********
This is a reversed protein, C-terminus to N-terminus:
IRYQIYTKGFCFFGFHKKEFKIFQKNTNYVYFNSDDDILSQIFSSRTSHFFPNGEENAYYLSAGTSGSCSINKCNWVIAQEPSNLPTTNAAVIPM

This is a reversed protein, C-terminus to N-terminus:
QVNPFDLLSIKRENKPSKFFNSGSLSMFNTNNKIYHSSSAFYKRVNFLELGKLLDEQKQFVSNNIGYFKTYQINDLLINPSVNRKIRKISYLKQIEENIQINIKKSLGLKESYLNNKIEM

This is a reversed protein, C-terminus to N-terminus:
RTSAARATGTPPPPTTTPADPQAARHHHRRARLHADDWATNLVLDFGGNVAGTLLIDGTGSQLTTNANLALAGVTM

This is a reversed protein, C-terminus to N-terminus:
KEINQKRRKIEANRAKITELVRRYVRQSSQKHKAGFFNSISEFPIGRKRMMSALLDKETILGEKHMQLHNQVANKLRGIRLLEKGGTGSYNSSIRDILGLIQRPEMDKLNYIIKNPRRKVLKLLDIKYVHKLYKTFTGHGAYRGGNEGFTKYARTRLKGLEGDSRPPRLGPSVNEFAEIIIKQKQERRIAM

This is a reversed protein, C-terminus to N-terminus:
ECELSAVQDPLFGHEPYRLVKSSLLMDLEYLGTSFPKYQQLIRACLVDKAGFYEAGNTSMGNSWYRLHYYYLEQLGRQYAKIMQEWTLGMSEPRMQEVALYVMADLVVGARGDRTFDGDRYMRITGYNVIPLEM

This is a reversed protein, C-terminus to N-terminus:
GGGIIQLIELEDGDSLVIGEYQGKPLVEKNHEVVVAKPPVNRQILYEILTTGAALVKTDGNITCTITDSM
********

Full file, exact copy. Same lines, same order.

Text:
This is a reversed protein, C-terminus to N-terminus:
IRYQIYTKGFCFFGFHKKEFKIFQKNTNYVYFNSDDDILSQIFSSRTSHFFPNGEENAYYLSAGTSGSCSINKCNWVIAQEPSNLPTTNAAVIPM

This is a reversed protein, C-terminus to N-terminus:
QVNPFDLLSIKRENKPSKFFNSGSLSMFNTNNKIYHSSSAFYKRVNFLELGKLLDEQKQFVSNNIGYFKTYQINDLLINPSVNRKIRKISYLKQIEENIQINIKKSLGLKESYLNNKIEM

This is a reversed protein, C-terminus to N-terminus:
RTSAARATGTPPPPTTTPADPQAARHHHRRARLHADDWATNLVLDFGGNVAGTLLIDGTGSQLTTNANLALAGVTM

This is a reversed protein, C-terminus to N-terminus:
KEINQKRRKIEANRAKITELVRRYVRQSSQKHKAGFFNSISEFPIGRKRMMSALLDKETILGEKHMQLHNQVANKLRGIRLLEKGGTGSYNSSIRDILGLIQRPEMDKLNYIIKNPRRKVLKLLDIKYVHKLYKTFTGHGAYRGGNEGFTKYARTRLKGLEGDSRPPRLGPSVNEFAEIIIKQKQERRIAM

This is a reversed protein, C-terminus to N-terminus:
ECELSAVQDPLFGHEPYRLVKSSLLMDLEYLGTSFPKYQQLIRACLVDKAGFYEAGNTSMGNSWYRLHYYYLEQLGRQYAKIMQEWTLGMSEPRMQEVALYVMADLVVGARGDRTFDGDRYMRITGYNVIPLEM

This is a reversed protein, C-terminus to N-terminus:
GGGIIQLIELEDGDSLVIGEYQGKPLVEKNHEVVVAKPPVNRQILYEILTTGAALVKTDGNITCTITDSM